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Effect of Bmi and Level of Physical Activity on Blood Pressure and Heart Rate

Essay by   •  October 24, 2015  •  Research Paper  •  2,500 Words (10 Pages)  •  1,532 Views

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ABSTRACT

Heart Rate and Blood Pressure are influences by several factors, ranging from gender, body composition, diet to physical. Such factors cause fluctuations in blood pressure and heart rate, dependent upon their overall effect on the functioning of the cardiovascular system. The following study was conducted in order to examine the effects of numerous external factors, in particular Body Mass Index (BMI) and level of exercise per week, on the cardiovascular system. specifically body mass index and the level of physical activity. Blood pressure and heart rate measurements were obtained using Omron monitors. The subjects (PHY2042 students) measured weight, height, gender, diet and level of exercise. The data was then collated and analysed through regression analysis and analysis of covariance. These two statistical methods help to identify and analyse the relationship between the variables and arterial pressure and heart rate

INTRODUCTION

Blood pressure is the force exerted by the blood flow against an area of the blood vessel wall. It is the arterial pressure in systemic circulation. High blood pressure, also known as hypertension is defined as having a consistent systolic arterial pressure greater than or equal to 140 mmHg and/or a diastolic arterial pressure greater than or equal to 90 mmHg. An individual receiving medication for high blood pressure is also defined as having hypertension. Hypertension is considered to be one of the leading causes of cardiovascular diseases. Predisposition to diseases such as coronary heart disease, heart failure, stroke, peripheral vascular disease and renal failure is directly impacted with the increase in blood pressure. The risk of disease increases as the level of blood pressure increases. Hypertension places an excess workload on the heart and blood vessels, which in turn leads to negative consequences on the body. The importance in addressing hypertension is due to the risks it poses on physiological function. Arterial pressure and heart rate vary significantly depending on the environment, activity, disease state and distinct genetic factors of individuals. Genetic factors such as gender have shown to influence the level of blood pressure observed in each respective gender. Recent studies state that there is a greater incidence of hypertension in males than in females at similar ages (Reckelhoff 2001).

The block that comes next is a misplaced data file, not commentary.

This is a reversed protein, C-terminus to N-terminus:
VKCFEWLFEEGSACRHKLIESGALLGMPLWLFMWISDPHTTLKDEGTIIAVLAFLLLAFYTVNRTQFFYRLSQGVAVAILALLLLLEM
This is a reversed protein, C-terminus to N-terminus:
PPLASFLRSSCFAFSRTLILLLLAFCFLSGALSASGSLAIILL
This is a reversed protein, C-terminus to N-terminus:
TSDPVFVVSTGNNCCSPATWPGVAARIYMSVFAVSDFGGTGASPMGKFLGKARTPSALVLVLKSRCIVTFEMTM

However the period of development in males and females plays a crucial role in influencing the level of blood pressure (Reckelhoff 2001). This further suggests that age also plays a factor in the changes of arterial pressure and therefore heart rate.  Although in respect to this study, almost all subjects are of a similar age, therefore its effect is unlikely to be apparent. Gender related differences in body composition (weight, height and fat distribution) also contribute to the varying blood pressure levels and heart rate. As stated previously, physical activity will also influence the level of blood pressure and heart rate. Strenuous physical activity can cause an elevation in blood pressure as well as heart rate, where sleeping will cause both to decrease. Here, blood pressure and heart rate vary in order to adapt to the environment the body has been subjected to, resulting in varied levels of blood pressure and heart rate. These factors influence blood pressure levels and heart rate; the direct relationship between them is unclear. Therefore, this study was undertaken to investigate the numerous factors that influence blood pressure and heart rate, more specifically body mass index and its effects on heart rate and blood pressure. It is expected that blood pressure and heart rate will fluctuate significantly in as a result of an individuals BMI. This is because of the level of physical activity undertaken by the individual in question.